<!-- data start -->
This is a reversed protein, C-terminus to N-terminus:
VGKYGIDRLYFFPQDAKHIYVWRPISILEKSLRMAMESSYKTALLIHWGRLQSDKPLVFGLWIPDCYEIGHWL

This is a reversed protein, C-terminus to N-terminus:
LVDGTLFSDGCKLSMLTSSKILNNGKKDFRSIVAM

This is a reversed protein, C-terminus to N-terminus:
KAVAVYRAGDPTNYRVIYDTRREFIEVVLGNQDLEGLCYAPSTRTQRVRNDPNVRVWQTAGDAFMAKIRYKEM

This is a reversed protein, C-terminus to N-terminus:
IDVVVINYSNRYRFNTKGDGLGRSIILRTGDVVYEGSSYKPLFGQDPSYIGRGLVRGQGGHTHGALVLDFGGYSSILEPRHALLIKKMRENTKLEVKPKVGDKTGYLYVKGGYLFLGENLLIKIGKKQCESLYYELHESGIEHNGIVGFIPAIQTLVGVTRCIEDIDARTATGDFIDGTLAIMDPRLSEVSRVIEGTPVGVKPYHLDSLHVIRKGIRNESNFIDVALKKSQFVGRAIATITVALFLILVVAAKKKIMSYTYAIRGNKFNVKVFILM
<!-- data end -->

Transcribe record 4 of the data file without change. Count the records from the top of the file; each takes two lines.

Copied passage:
This is a reversed protein, C-terminus to N-terminus:
IDVVVINYSNRYRFNTKGDGLGRSIILRTGDVVYEGSSYKPLFGQDPSYIGRGLVRGQGGHTHGALVLDFGGYSSILEPRHALLIKKMRENTKLEVKPKVGDKTGYLYVKGGYLFLGENLLIKIGKKQCESLYYELHESGIEHNGIVGFIPAIQTLVGVTRCIEDIDARTATGDFIDGTLAIMDPRLSEVSRVIEGTPVGVKPYHLDSLHVIRKGIRNESNFIDVALKKSQFVGRAIATITVALFLILVVAAKKKIMSYTYAIRGNKFNVKVFILM